Dear Abby: I am 17 and a senior in high school. During freshman year, one of my classmates was a boy I’ll call “Alex.” This year, I have been told that Alex has changed his name to “Aly,” a more feminine name. Aly now sometimes dresses like a girl and sometimes like a boy.
What gender should I refer to Aly as? Would it be rude to ask my classmate which gender he/she identifies with?
Considering that Aly could be in a process of transition, I not only don’t think the question would be rude, I think it’s an intelligent one. If you ask your classmate politely and privately, I’m sure Aly will be glad to answer.
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Dear Abby: I gave up a baby girl for adoption 29 years ago. I thought when she became an adult she would want to contact me, but I have heard nothing. I have known how to contact her for many years, but haven’t done it because I didn’t want to intrude in her life. I have left contact totally up to her if she chooses.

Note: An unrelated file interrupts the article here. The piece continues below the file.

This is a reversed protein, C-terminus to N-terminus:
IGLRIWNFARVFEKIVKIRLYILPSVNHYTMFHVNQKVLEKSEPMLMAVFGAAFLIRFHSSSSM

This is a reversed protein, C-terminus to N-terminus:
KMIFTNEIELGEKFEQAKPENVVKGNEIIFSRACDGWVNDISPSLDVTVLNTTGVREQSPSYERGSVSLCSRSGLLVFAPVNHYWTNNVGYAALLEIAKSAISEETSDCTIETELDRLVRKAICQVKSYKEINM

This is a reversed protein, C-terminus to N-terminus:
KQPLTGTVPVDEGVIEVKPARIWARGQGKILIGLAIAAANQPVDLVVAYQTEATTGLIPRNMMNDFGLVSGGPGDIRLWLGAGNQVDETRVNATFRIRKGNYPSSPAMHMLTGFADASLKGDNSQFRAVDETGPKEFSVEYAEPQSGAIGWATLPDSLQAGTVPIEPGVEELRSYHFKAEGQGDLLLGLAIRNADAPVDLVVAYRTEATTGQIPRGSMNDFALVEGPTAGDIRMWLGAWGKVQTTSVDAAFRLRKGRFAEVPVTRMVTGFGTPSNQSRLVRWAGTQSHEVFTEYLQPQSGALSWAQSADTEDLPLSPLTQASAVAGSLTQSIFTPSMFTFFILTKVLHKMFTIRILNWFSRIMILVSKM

Like I said, so far I’ve heard nothing, and I’m just wondering why she wouldn’t want to contact me or know anything about me.
Are you certain your daughter knows she was adopted? While many adopted children want to know their birth parents, not all do because they don’t feel anything is “missing” in their lives. They may also think it would be disrespectful to the parents who raised them. Please don’t take it personally.
Dear Abby: I’m stuck in the middle between my mom and my husband, “Gary,” regarding a onesie my brother bought for our daughter. Gary is a die-hard Raiders fan. My mom and brother love the Chargers. Mom and my brother thought it would be funny to give my daughter a Chargers onesie. Mom asked me to have my child wear it during the game.
When I asked Gary what he thought, he got upset and said, “Please don’t do that. I don’t want your mom buying Chargers clothes thinking she can turn our daughter into a Chargers fan.”
Mom texted me for a photo of the baby wearing it. I said I was sorry, but her dad doesn’t want her to wear it, and she got mad and said, “Whatever!” I can’t please everyone. What should I do?
Whether your mother and your brother thought it would be funny to give your daughter a Chargers outfit is beside the point. Your husband doesn’t see the humor in it, so my advice is to let the child be logo-free until she’s old enough to decide for herself whom to support.
Dear Abby is written by Abigail Van Buren, also known as Jeanne Phillips, and was founded by her mother, Pauline Phillips. Write Dear Abby at www.DearAbby.com or P.O. Box 69440, Los Angeles, CA 90069.